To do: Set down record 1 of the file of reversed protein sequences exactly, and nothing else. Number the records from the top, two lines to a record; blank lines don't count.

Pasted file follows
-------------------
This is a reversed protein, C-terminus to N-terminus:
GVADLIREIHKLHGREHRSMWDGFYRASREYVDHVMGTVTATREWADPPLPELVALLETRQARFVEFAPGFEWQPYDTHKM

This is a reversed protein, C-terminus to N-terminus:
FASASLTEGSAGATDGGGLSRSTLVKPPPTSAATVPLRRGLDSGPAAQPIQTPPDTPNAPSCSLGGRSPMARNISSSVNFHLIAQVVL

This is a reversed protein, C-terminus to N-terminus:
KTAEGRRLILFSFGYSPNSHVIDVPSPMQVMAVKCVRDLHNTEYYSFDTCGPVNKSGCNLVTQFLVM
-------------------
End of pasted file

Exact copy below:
This is a reversed protein, C-terminus to N-terminus:
GVADLIREIHKLHGREHRSMWDGFYRASREYVDHVMGTVTATREWADPPLPELVALLETRQARFVEFAPGFEWQPYDTHKM